Carl Dubler, senior director of Product Marketing for SAP S/4HANA, joined SAP nearly 12 years ago and is responsible for bringing some of the first products ever built on SAP HANA to market, including the platform’s very first cloud product.
The is the second in a six-part “Cloud Coach” series focused on addressing the questions, concerns, and thoughts of a business considering ERP. Ashley Ford, digital marketing and communications lead for Digital Core and Intelligent ERP at SAP, will interview a variety of ERP subject matter experts – our “Cloud Coaches.”
Because of his experience of taking existing products based on other databases and converting them to run on SAP HANA, Dubler has gained a unique perspective on what we’re asking our customers that are on other systems to do when it comes to moving to cloud ERP.
Q: Could you give an overview of the different ERP deployment options?
A: There’s the traditional way of deploying ERP, which is on premise. On the other end of the spectrum is cloud ERP. Cloud-based ERP solutions are run on the vendor’s infrastructure, purchased with a subscription, and controlled and maintained by the vendor, including periodic updates. On premise is controlled and maintained entirely by the customer. You also have options in the middle. A hybrid approach is ideal for businesses that need more flexibility — for example, you could run what is essentially on-premise ERP but with cloud infrastructure (IaaS).
The most important thing to know about ERP with SAP S/4HANA is that the customer has the complete and consistent choice on how they deploy. By complete, I mean that the solution can be run on-premise or in the cloud. And by consistent, I mean that it looks the same, uses the same data model, and uses the same code line. This consistency means as companies are bought, sold, or as things change, you will not have to deal with different data models or different user experience throughout your organization.
What is your tried-and-true advice for businesses that are trying to decide which deployment option is best for them?
The three biggest factors a business should take into consideration when thinking of moving forward with ERP in the cloud are scope, customization, and control.
Scope simply means “does the software do what I want it to do?” Cloud is designed to run standardized business processes based on best practices. It is designed to be up-and-running quickly and provide the fastest time to value. So you have to ask if the cloud software does exactly what you need it to do, such as does it support the industry you’re in, does it support the language and regionalization needs that you have, and does it support the business processes you do?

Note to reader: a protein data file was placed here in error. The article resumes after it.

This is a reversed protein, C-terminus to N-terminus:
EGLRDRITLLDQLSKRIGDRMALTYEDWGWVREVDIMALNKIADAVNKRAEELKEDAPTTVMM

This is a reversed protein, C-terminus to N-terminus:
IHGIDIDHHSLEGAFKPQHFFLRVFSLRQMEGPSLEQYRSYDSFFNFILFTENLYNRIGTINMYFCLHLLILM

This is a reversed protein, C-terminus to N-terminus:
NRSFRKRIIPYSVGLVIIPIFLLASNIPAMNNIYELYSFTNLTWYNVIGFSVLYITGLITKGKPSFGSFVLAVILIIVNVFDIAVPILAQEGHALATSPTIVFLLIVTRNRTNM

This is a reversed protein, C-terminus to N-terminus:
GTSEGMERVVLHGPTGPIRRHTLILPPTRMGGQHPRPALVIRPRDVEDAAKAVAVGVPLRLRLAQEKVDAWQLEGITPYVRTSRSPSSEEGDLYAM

The second factor is customization. Can you run standard processes or do you need to make customizations? Digging deeper, do you have a lot of legacy customizations that you still need to use?
And the final consideration is control. This goes beyond what may come to mind when you first think of the word control. How much do you need to be in control of the deployment? For example, with maintenance, do you want to set the maintenance schedule? Do you want to determine when updates happen? One of the reasons to go to cloud is because you do not want to worry about tasks like those.
What is your perspective on ERP in the private cloud versus the public cloud?
You can be just as secure in the public cloud as you could be in a private cloud. I don’t think security is a differentiator anymore between these options, because all of the deployment options have great security.
It really comes down to what kind of customizations you need to do and what kind of control you want. That should be what makes the decision on private cloud ERP versus public cloud ERP. They typically have the same physical security and software security, so there is very little difference anymore from a security standpoint. A customer should feel confident going either way.
What is your final advice for businesses weighing their deployment options?
Why wait? Start leveraging the available planning tools now, so that when it’s time to move you’re ready to go.
My last encouragement to any organization would be to start working on this now, to start using the planning tools that SAP has that are available today and free to use. Even if you don’t know exactly when you’re going to be deploying, you can do things now very inexpensively to get your users and IT department ready. For example, running a demo system: Demo systems are able to be set up in just hours and allow your users a firsthand experience to use the software and give you feedback.
This is not like ERP deployments back in the day, where you took two years with a steering committee to create a blueprint that you then took many years to implement. We have to go faster now. Business challenges are rising faster and they need to be addressed more quickly.